The value of the blogging community.

Darren made a nice plea over at his site for bloggers to get into the WAR beta, or at the very least Keen. I support that (both the bloggers part and the Keen part), and can’t really come up with a great reason to keep bloggers out.

One reason that does come up whenever the whole ‘are bloggers press’ issue comes up is that the company does not want negative publicity about a game still in beta. Just like certain companies refuse to send PCGamer or other magazines pre-release copies of their games for review, some people think MMO developers apply the same reasoning to bloggers. The reason I have trouble accepting this is that MMO blogs reach a relatively small audience, and a very hardcore one at that. Regardless of your play style or game time per week, anyone who goes out and finds an MMO blog has long since crossed the threshold of casual and into hardcore status. True casual players are not even aware of official forums, let alone fan sites or blogs.

But let’s assume a developer wants to grab even the small hardcore population that does read blogs and listens to podcasts, is keeping the bloggers themselves out going to help? For one thing, bloggers tend to be a close knit community that respect each others opinion (for the most part), and take what is said into consideration. Unlike when I read a PCGamer preview and take everything said with a grain of salt, if I read something positive on a blog that I respect I take it as truth. When I read that Tabula Rasa ‘turned a corner’ and was actually fun, it put the game on my list. Based almost exclusively on Tipa’s writing, I went out and bought two copies of EQ2 to give it a try. Sure it did not work out, but it was two copies and three months of subs I would have never bought had it not been for her blog. On the other hand, while I was in the PotBS beta, my decision to see what the game was like in release was put on hold based on Keen’s PvP write ups, showing me that game was not yet ready for prime time. Of course, if in two months Keen makes a post saying all is well and PvP in Pirates is a blast, that could sway my opinion right back.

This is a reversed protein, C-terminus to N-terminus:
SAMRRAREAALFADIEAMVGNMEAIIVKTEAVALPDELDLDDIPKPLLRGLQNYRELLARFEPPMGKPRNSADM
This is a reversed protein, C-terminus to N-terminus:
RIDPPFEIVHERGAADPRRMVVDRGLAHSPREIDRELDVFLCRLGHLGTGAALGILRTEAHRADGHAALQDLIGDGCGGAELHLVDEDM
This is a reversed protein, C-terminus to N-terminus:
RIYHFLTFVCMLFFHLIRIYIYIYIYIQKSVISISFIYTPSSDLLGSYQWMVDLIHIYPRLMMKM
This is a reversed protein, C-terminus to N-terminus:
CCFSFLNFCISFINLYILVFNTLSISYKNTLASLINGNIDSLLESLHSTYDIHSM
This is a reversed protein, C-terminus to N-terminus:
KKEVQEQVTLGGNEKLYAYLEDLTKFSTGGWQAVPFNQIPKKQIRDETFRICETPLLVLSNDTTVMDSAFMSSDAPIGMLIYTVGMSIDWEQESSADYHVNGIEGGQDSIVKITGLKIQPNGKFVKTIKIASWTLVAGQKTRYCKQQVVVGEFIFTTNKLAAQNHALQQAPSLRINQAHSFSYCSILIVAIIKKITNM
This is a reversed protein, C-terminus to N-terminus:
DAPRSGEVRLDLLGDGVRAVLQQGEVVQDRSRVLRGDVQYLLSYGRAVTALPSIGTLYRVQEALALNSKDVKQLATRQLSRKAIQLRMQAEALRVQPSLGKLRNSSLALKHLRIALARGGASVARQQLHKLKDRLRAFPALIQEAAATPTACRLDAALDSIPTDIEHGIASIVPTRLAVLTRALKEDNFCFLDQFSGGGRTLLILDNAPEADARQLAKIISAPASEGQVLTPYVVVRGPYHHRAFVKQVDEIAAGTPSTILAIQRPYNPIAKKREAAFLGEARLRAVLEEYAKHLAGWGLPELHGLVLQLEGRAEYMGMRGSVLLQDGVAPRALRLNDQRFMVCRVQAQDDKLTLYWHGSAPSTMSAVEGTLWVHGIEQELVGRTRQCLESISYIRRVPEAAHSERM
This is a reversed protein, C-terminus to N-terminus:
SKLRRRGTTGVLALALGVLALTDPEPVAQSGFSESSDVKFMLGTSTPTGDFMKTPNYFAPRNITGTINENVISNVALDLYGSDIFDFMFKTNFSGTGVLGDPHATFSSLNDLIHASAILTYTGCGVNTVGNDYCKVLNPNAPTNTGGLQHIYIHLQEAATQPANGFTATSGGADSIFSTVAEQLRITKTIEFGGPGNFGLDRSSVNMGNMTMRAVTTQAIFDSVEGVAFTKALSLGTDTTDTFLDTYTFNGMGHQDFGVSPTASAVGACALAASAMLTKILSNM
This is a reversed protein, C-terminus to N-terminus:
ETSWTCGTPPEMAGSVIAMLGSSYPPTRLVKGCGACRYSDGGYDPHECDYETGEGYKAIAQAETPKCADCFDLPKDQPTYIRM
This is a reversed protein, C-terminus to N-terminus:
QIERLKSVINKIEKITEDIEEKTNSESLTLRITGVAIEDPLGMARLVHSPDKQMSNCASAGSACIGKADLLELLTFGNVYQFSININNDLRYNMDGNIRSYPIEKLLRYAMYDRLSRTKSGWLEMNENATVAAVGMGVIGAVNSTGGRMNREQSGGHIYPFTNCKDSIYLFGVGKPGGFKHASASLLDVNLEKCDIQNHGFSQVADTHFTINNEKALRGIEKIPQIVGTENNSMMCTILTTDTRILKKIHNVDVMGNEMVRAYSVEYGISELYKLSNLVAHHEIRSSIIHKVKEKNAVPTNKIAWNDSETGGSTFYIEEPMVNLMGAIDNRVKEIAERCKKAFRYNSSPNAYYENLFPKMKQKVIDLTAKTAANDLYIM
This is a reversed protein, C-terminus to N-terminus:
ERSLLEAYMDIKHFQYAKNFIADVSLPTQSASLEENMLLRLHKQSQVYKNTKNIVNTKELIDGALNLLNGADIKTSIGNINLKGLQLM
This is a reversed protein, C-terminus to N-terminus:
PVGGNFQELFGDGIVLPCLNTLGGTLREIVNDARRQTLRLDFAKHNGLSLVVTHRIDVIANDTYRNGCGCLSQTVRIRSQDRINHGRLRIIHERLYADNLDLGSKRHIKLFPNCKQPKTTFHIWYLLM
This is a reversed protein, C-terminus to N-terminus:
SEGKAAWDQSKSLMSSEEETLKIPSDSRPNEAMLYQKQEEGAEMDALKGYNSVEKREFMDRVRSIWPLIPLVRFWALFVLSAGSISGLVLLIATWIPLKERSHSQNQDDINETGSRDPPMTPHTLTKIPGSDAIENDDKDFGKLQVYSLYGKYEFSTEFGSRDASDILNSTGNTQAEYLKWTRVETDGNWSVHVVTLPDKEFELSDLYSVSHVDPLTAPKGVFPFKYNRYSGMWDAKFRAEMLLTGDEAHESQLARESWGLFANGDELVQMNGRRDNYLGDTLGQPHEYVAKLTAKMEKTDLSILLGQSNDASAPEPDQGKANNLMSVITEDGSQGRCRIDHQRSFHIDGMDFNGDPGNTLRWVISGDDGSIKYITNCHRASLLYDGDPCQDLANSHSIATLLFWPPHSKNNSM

My point is that while bloggers do influence buying decisions among our small community, they do so with honesty. No one here gets paid to write glowing reviews or previews. If you have a solid product, bloggers will write that. If your game has issues, we will write that as well. Ultimately it comes down to the buyer; it just so happens bloggers and our readers tend to be better informed than the average gamer, able to see past the bullet point fluff and analyze the details. If everything checks out, you get our money. If you have some skeletons that you tried to hide, you likely won’t see many of us subscribe until you straighten those issues out.

About SynCaine

Former hardcore raider turned casual gamer.
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7 Responses to The value of the blogging community.

  1. Bildo says:

    I have to agree, as I did at Darren’s. It just doesn’t really add up to making any iota of sense to keep us out, except I can see the “when the press gets in, so will you” argument. They want us to see the same “good” game as the press sees so that we don’t bash it prematurely.